In April 1999, embarrassment was caused when Conservative MEP's voted for steps towards a 'European legal area' with the 'Corpus Juris' penal code. The latter would threaten to replace the British traditions of public trial by jury and Habeas Corpus with a European Public Prosecutor with swingeing powers of arrest and detention; based on suspicion rather than evidence.
Further embarrassment resulted after the EPPG welcomed the appointment of Romano Prodi as European Commission President (website 24 March 1999). In May, Prodi stated that he ran the 'Government of Europe' and went on to call for a European army.
Although not corporately bound by the EPPG's policies, Conservative MEPs took steps to distance themselves from the openly federalist EPP. They instead affiliated to a group 'European Democratic Union' (EDU), which then linked up to their EPP colleagues in a new grouping - 'Group of European People's Party and European Democrats in the European Parliament' (EPP-ED)
When is a Relationship not a Relationship?
This was made clear on the 'Conservatives in the European Parliament' web-page, which even added:
"The Conservative Party, like the Gaullist RPR and Forza Italia, has no relationship with the EPP transnational party. It is a member of the EDU, a parallel centre-right confederation, which includes some but not all EPP national parties".
There is some element of the right hand not knowing what the left hand is doing, for in December the EPP website announced:
"UNION OF CENTRIST PARTIES A STEP CLOSER
At the EPP summit, the day before [the Helsinki Summit, 18 Dec], President Wilfried Martens helped cut another, if smaller Gordian knot - how to bring closer together the EPP and the EDU.
Their members have largely overlapped since they were founded in the mid 1970s. The essential difference is - or has been - the EPP's central commitment to European integration and the EDU's more intergovernmental approach....
...Bringing together the EPP with the Vienna-based EDU has been a longstanding ambition among leaders of centrist parties in Europe. Their member parties largely overlap, and they share the same basic ideas and values"
Shared Ideas and Values?
The EPP website states "We above all share a common commitment to a... united federal Europe". It also declares a single European currency "a necessity".
The EDU website claims that "Freedom not collectivism is the watchword of the EDU". However some of its members when in Government, such as the Conservatives under John Major and Helmut Kohl's CDU, pushed through the Maastricht Treaty which committed to: "organise in a manner demonstrating consistency and solidarity, relations between the Member States and between their peoples".
'Maastricht' reduced national vetoes and put several 'inter-governmental' areas of policy under EU control. Indeed, at Madrid in 1992, the party leaders in the EDU collectively backed this.
On BBC TV Question Time, 1 July 1999, William Hague described 'Maastricht' as "one of John Major's achievements", and said that he wouldn't undo any of its provisions!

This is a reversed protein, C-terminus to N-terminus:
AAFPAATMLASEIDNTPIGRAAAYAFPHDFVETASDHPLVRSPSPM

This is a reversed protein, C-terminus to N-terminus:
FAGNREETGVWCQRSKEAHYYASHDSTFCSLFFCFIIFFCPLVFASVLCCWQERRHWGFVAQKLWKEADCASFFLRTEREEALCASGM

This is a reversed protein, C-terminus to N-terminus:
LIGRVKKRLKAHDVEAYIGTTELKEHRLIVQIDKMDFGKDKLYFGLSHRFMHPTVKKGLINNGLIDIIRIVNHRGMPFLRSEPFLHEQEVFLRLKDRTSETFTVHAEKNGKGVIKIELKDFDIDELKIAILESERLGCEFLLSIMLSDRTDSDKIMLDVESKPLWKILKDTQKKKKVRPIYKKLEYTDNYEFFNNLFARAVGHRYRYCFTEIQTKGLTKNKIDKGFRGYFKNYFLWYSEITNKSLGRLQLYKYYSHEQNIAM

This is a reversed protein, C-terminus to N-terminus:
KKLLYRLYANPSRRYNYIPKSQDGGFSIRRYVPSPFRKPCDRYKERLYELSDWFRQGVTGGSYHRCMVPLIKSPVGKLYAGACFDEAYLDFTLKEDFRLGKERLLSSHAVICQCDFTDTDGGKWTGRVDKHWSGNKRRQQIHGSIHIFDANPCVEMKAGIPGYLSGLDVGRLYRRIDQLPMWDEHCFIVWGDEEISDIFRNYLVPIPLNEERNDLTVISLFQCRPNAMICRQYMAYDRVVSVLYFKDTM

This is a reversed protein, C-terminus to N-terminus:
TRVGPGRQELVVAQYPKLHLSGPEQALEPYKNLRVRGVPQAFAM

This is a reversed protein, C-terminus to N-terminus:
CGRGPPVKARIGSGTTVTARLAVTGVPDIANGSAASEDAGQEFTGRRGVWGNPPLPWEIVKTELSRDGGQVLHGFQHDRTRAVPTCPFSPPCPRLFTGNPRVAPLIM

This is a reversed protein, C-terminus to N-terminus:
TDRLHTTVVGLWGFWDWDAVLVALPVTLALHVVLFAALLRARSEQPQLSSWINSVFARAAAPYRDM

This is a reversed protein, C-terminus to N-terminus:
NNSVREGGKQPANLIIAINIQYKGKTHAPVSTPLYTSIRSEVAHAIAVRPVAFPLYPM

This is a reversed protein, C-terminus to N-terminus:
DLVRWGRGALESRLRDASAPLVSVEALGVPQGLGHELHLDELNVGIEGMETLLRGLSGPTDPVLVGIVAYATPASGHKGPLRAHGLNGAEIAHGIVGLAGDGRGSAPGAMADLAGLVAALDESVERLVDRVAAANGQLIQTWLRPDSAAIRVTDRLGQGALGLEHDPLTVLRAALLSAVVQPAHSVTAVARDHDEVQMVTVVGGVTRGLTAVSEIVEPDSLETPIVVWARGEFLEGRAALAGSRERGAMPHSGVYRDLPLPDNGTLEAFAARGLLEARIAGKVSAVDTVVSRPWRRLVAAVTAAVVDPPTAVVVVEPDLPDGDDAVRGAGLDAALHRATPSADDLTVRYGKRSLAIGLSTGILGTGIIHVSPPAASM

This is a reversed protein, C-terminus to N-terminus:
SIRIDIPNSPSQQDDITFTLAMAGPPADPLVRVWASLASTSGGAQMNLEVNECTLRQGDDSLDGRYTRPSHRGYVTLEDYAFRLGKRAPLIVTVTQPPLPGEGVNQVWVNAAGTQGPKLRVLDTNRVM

Some may also see significance in the fact that the Conservative Party speaks of "centre-right" allies, but the EDU and EPP talk of a "centre" grouping.
The EPP website noted "unanimous" backing for EPP President Wilfried Martens' proposal: to close the EDU's office in Vienna, and to move its Executive Secretary to the EPP offices in Brussels - with effect from March. That a single subscription is proposed indicates that this is more than closer co-operation.
There seems to have been no disclaimer of any sort from the Conservative Party on the possible merger between the EPP and EDU, and the slight matter of "no relationship".
Incidentally, the Conservative website was also technically inaccurate as Forza Italia joined the EPP in late 1999!
The EPP website ("News" section, seen 26 Feb) lists the Conservative Party and Forza Italia under 'EPP Group and EPP/EUCD member parties' with a graphic of their electoral support. As the listing included EPP parties from countries outside the EU (e.g. Switzerland, Malta), it is not conceivable they were referring to the former EPPG grouping.
The "Party" section lists former Tory Chairman Chris Patten as one of the European Commissioners "either belonging to EPP member parties or working closely with it". If there is "no relationship", someone had better advise the EPP so they can update their records!
Meanwhile, outgoing shadow Foreign Secretary, John Maples, this month (February) offered to give up Britain's veto over deeper integration in exchange for the flexibility to opt out of new non-core EU legislation. The only problem is that under established procedure ('acquis communautaire') all EU legislation is effectively 'core' - making allowances for specially negotiated opt-out arrangements.
And in Brussels, the Conservatives' "ally", Mrs Diemut Theato (EPP) has urged that the institution of a European Public Prosecutor for offences against the EU be placed on the agenda for Treaty revisions at this year's Inter-Governmental Conference.
The Conservative Party claims to be against the concepts of 'Corpus Juris' and 'European legal area'. It is ironic that the House of Lords could have delayed or even defeated the Amsterdam Treaty that now makes them a possibility. However, according to Christopher Booker (S. Telegraph, 24.5.1998), the Conservative whips allowed and even encouraged their Peers to go home in spite of the crucial vote looming.
The inconsistencies of "In Europe but not ruled by it" may soon come to haunt William Hague.
Web-sites visited between 3 Feb and 9 Feb 2000.
www.conservative-party.org.uk - Conservative Party
www.eppe.org - EPP (the party)
members.magnet.at/edu/members.htm - EDU (NB no 'www')